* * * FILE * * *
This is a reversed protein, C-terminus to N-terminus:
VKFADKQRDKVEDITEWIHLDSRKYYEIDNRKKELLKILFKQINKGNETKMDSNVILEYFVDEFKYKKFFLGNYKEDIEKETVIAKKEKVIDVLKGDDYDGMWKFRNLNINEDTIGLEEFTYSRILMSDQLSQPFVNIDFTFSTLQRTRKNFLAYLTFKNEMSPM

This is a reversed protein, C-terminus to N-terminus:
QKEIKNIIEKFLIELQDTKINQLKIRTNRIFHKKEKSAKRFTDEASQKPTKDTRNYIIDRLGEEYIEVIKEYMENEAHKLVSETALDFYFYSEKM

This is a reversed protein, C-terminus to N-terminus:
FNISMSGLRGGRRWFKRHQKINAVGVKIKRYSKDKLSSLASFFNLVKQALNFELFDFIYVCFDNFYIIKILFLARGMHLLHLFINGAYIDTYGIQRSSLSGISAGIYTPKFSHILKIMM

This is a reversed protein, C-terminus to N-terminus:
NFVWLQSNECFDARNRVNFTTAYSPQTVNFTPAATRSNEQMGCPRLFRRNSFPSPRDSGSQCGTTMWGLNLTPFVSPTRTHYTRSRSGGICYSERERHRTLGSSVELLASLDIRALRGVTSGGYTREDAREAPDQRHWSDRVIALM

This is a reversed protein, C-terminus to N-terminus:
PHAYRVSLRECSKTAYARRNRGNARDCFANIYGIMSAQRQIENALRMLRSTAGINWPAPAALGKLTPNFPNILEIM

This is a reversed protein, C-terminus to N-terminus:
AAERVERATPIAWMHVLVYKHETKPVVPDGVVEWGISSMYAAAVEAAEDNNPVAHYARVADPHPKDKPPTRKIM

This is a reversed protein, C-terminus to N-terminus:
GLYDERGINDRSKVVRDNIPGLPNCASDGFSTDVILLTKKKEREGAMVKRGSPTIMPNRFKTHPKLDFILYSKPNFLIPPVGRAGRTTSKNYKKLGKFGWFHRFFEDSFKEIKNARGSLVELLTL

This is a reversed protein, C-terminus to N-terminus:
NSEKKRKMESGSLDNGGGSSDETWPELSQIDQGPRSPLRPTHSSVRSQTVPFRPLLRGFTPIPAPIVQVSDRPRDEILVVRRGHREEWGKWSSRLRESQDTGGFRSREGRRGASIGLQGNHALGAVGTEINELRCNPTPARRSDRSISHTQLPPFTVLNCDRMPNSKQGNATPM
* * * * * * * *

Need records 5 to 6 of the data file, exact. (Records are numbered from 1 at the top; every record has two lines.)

This is a reversed protein, C-terminus to N-terminus:
PHAYRVSLRECSKTAYARRNRGNARDCFANIYGIMSAQRQIENALRMLRSTAGINWPAPAALGKLTPNFPNILEIM

This is a reversed protein, C-terminus to N-terminus:
AAERVERATPIAWMHVLVYKHETKPVVPDGVVEWGISSMYAAAVEAAEDNNPVAHYARVADPHPKDKPPTRKIM